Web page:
“After three days they found him in the temple,
sitting among the teachers, listening to them and asking them questions.
And all who heard him were amazed at his understanding and his answers.”
The Art of Reading
By Stephen W. Hiemstra
During summer vacations in grade school, my dad sponsored reading contests. My sister, Diane, and I kept records of all the things that we read during the summer and at the end of the summer we earned some sort of prize for having read the most. I have long forgotten the prizes that we earned, but I loved reading the Hardy Boy and the Lone Ranger series and frequent trips to the library and local used book stores where such books could often be purchased for something like a quarter. Long after our summer reading contests were forgotten, I found it natural to explore new reading topics during the long summer school breaks.
In the fall of 1971 at Parkdale Senior High School, I was invited to take an honors history course with Mrs. C. Signing up for this class was a big deal because we earned college credit and attended seminars at the University of Maryland. Actually, I only remember a single seminar on a Saturday at the university and a huge reading list for the class. I struggled to complete the reading and to write the paper that we were assigned. Friends of mine skipped the readings and made up fanciful book titles to justify imaginative conclusions to their papers. It was an open joke throughout the class, but Mrs. C. never called them on it. The whole affair offended my sensitivities and I was proud to have completed the readings, but when Mrs. C. gave me a B for the class, I complained exposing the cheaters for making light of the class. She never said anything, but changed my grade to an A.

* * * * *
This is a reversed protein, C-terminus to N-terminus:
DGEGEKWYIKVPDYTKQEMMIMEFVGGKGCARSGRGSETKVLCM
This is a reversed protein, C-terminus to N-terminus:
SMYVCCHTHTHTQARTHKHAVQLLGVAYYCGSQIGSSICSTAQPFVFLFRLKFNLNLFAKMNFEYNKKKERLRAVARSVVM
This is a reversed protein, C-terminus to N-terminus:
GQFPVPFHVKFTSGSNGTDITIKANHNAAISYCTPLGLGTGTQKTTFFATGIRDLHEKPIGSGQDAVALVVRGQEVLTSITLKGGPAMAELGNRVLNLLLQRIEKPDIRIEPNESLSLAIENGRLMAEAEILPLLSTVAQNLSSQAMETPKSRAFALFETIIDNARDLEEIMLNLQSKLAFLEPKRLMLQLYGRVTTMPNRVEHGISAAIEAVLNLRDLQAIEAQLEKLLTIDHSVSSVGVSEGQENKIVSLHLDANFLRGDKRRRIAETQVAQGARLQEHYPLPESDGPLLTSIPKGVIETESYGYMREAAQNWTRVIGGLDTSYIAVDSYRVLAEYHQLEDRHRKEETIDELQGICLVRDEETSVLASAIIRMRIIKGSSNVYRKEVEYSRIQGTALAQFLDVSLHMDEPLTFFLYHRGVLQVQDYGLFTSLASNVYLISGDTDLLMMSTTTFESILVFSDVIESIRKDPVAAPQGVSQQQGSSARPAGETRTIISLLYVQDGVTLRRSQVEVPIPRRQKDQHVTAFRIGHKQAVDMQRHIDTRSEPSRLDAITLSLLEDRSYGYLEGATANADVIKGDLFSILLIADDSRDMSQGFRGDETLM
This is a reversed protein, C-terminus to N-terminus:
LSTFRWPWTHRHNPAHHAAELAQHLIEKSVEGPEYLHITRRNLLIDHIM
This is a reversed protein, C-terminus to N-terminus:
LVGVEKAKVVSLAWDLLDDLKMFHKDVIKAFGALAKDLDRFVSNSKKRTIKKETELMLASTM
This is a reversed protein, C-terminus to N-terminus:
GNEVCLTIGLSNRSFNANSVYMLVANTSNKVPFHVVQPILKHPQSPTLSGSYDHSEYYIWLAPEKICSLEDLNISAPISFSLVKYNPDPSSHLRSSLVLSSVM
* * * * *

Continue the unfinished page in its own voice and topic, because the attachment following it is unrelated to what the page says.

My experience with history did not sour me on reading.
I did not always understand what I was reading, but I found reading useful on two levels, as I learned in my college experience with economic history. On the surface level, was reading for content picking out the facts and the dates, as in reading history only as a narrative or chronology. On a deeper level, however, was to read paying attention to how the author argued his case. The case could be argued in terms of historical observations with hypotheses proven, presumably, by the number of observations explained by the hypothesis.
I learned to solve the problem of not understanding a particular author by reading more than one author in a field. A particular field, like history or psychology, started to make sense after reading a half-dozen books in the field; reading a dozen books generally made one a regular expert, even in tougher fields like learning a new computer language—as I learned later in my career. Writing book reviews throughout my career has sped up the process by forcing one to study the author’s method of argumentation, even when it might not be obvious on the first pass. Of course, authors having little or no obvious structure to their thought—chapters thrown together in kind of like a verbal collage—were also exposed at this point.
None of this was obvious in grade school when I started writing. I read because I loved reading and learning new things. Things that helped make my world more interesting; things that gave me something to talk about; things that replaced maybe the emptiness of life in the slow lane. When I read and wrote myself out, life simply made more sense. And I like it that way.